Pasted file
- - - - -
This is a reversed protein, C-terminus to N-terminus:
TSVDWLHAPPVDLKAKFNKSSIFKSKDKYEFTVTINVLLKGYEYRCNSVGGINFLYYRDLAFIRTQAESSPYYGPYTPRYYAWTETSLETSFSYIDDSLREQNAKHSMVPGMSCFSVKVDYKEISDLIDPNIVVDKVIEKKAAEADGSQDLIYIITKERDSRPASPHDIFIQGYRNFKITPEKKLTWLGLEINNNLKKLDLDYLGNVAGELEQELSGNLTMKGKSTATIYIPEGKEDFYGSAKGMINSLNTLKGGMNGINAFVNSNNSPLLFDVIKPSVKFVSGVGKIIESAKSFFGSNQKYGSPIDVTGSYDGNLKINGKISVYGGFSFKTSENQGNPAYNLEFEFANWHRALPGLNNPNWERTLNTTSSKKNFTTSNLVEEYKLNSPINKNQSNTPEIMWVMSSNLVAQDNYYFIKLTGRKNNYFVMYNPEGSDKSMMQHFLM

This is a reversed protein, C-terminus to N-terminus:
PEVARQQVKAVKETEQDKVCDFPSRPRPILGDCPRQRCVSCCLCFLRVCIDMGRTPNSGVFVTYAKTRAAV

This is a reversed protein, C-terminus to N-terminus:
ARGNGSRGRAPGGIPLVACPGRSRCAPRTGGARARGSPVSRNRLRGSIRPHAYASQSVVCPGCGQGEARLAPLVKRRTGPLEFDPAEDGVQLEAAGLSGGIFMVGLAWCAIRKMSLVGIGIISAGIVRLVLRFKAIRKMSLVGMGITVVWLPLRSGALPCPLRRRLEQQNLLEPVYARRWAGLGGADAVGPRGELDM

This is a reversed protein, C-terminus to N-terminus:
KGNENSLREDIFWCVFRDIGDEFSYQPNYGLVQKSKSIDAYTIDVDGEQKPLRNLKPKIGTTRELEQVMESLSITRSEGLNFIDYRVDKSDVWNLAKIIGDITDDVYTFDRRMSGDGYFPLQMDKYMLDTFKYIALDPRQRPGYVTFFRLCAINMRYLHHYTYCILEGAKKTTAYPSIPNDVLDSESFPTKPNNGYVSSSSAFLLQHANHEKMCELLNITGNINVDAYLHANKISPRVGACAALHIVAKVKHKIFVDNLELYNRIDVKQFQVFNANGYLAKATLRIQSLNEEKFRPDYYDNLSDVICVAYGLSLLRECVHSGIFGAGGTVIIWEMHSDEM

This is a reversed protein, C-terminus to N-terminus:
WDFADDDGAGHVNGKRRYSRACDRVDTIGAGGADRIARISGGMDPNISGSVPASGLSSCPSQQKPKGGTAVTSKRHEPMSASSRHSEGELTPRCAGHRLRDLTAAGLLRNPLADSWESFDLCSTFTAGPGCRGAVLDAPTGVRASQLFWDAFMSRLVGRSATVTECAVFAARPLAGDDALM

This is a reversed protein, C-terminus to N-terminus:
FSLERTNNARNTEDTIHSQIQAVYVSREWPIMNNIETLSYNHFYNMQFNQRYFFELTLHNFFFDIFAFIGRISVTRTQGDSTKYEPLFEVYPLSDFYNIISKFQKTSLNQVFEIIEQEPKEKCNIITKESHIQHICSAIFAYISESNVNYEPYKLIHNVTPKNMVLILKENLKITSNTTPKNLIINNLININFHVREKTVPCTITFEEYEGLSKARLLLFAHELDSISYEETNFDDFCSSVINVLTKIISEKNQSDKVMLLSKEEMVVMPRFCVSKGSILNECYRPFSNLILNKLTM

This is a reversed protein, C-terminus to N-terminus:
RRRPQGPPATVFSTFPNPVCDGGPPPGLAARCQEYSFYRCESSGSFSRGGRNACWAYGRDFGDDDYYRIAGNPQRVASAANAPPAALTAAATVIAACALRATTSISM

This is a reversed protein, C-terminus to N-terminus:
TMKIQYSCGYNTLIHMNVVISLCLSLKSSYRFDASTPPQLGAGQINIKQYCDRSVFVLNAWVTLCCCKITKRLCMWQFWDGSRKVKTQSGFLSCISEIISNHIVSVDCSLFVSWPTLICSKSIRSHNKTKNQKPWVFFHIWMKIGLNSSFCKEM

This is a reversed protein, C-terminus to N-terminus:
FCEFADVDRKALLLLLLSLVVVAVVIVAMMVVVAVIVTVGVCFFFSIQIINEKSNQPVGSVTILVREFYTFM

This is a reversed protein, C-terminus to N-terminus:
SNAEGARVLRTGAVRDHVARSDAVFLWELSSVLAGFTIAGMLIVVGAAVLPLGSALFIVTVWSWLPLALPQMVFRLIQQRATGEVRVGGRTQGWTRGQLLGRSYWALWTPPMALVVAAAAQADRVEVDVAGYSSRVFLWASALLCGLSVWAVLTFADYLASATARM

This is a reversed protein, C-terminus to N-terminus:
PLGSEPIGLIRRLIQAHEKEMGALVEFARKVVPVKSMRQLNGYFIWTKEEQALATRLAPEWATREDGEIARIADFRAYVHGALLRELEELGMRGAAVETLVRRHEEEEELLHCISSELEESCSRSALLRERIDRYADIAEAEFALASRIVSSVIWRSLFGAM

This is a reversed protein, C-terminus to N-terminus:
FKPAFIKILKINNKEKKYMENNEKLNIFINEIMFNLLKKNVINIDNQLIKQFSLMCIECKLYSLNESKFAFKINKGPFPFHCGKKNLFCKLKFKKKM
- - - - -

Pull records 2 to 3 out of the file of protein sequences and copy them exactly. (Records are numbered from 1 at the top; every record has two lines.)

This is a reversed protein, C-terminus to N-terminus:
PEVARQQVKAVKETEQDKVCDFPSRPRPILGDCPRQRCVSCCLCFLRVCIDMGRTPNSGVFVTYAKTRAAV

This is a reversed protein, C-terminus to N-terminus:
ARGNGSRGRAPGGIPLVACPGRSRCAPRTGGARARGSPVSRNRLRGSIRPHAYASQSVVCPGCGQGEARLAPLVKRRTGPLEFDPAEDGVQLEAAGLSGGIFMVGLAWCAIRKMSLVGIGIISAGIVRLVLRFKAIRKMSLVGMGITVVWLPLRSGALPCPLRRRLEQQNLLEPVYARRWAGLGGADAVGPRGELDM